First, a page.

i n hi gh pr es s ur e s pi ke s a s t he l i q u i d vapor i zes and
t hen c ol l a ps e s a s t he pr es s ur e i nc r e a s e s above t he
vapor pr es s ur e.
To i l l u s t r a t e t he e f f e c t s of c a v i t a t i o n , cons i der
t he pl unger pr essur e- t i me wave shown i n Fi gur e 3
which shows t h a t c a v i t a t i o n occur s on t he s uc t i on
s t r oke . Note t h a t when t he c a v i t a t i o n por t i on of
t he waveform i s expanded, t he pr e s s ur e s pi kes a r e
approxi mat el y 800 p s i (5516 kPa) wi t h a t i me per i od
of appr oxi mat el y 0.00025 seconds. The pr esence of
c a v i t a t i o n can us ua l l y be observed on t he complex
wave s i nc e pul s a t i ons , which a r e ge ne r a l l y
sine-shaped waves, w i l l "square-off" a t t he t r ough
of t he waves when t he vapor pr e s s ur e i s reached.
The t ype of d a t a t o s u b s t a n t i a t e c a v i t a t i o n ( Fi gur e
4 ) i l l u s t r a t e s t he squari ng-off of t he wave,
fol l owed by t he s har p s pi ki ng c h a r a c t e r i s t i c of
sever e c a v i t a t i o n . Thi s da t a , t aken on pump u n i t 1,
showed pr es s ur e s pi ke s of 600 p s i (4137 kPa) .
FIGURE 3. Pump Pl unger Pressure-Time Wave
Showing Cavi t at i on
EMINEERING DYNAMICS INCORPORATED
FIGURE 4 . Ca vi t a t i on Caused By High Pul s at i ons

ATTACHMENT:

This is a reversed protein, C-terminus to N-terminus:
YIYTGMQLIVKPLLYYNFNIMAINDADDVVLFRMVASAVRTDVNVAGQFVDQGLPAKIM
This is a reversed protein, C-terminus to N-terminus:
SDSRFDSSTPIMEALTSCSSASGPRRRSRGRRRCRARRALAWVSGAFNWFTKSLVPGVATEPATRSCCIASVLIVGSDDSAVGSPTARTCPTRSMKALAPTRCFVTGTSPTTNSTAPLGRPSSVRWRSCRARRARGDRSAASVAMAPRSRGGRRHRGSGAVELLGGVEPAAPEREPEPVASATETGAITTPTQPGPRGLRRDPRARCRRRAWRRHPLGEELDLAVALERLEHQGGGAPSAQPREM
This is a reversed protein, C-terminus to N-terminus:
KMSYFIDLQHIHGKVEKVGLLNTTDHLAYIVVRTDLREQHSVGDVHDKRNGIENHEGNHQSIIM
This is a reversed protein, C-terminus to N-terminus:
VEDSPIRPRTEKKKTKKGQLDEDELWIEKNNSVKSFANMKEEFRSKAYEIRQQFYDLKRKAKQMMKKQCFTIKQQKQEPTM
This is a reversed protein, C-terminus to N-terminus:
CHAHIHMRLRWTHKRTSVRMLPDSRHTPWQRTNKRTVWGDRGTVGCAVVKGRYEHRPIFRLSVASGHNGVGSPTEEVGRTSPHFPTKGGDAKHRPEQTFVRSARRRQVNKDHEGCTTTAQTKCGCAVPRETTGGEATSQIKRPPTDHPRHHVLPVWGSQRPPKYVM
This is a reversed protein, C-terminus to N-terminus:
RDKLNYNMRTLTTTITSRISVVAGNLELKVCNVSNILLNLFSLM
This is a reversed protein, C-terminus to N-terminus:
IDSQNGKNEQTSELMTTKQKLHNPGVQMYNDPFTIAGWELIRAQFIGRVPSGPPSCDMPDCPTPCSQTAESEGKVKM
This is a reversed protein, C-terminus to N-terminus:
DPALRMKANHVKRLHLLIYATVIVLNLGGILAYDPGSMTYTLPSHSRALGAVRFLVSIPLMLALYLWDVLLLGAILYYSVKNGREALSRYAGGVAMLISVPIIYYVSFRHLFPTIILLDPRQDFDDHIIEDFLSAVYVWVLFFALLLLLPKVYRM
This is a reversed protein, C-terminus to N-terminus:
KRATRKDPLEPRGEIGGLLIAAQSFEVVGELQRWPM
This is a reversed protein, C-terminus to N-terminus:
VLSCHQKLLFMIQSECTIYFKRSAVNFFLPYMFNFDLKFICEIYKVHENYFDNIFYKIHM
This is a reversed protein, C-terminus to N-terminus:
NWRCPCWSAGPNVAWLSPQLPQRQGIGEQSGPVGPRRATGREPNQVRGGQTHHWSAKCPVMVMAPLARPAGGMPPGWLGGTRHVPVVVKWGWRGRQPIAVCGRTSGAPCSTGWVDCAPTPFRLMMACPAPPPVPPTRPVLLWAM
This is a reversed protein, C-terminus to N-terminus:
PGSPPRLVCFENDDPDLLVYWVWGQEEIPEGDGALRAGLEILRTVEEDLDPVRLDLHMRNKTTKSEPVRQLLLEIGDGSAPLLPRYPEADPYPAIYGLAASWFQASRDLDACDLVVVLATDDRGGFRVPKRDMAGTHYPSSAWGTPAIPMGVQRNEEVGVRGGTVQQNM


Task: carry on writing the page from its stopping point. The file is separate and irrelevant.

The e f f e c t of t he s t a t i c pr es s ur e on t he c a v i t a t i o n
was i nve s t i ga t e d by r a i s i n g t he s uc t i on pr es s ur e t o
t he maximum pos s i bl e (90 psi g/ 621 kPa). The
i ncr eas e i n s uc t i on pr es s ur e al one was not
s u f f i c i e n t t o e l i mi na t e t he c a v i t a t i o n . Severe
pul s a t i ons were found wi t h l e v e l s i n excess of 200
p s i peak-to-peak (1379 kPa) . A t a s uc t i on pr es s ur e
of 76.5 p s i a (527 kPa) , pul s at i ons of approxi mat el y
75 p s i (517 kPa) zero-peak a r e r equi r ed t o cause
c a v i t a t i o n . Thi s val ue i s obt ai ned by s ubt r a c t i ng
t he negat i ve ~ u l s a t i o n peak from t he s t a t i c
pr es s ur e. Si nce pul s a t i ons g r e a t e r t han 75 p s i (517
kPa) were always pr es ent a t t he hi gher speeds,
c a v i t a t i o n always occur r ed.
I n t he pr esence of c a v i t a t i o n , i t i s p r a c t i c a l l y
i mpossi bl e t o e va l ua t e t he i nf l uence of va r i a bl e s ,
such a s t he e f f e c t of ot he r u n i t s , speeds and t he
accumul at or desi gn. Obviously, a r educt i on of t he
pr es s ur e pul s a t i ons was necessar y i n or der t o obt ai n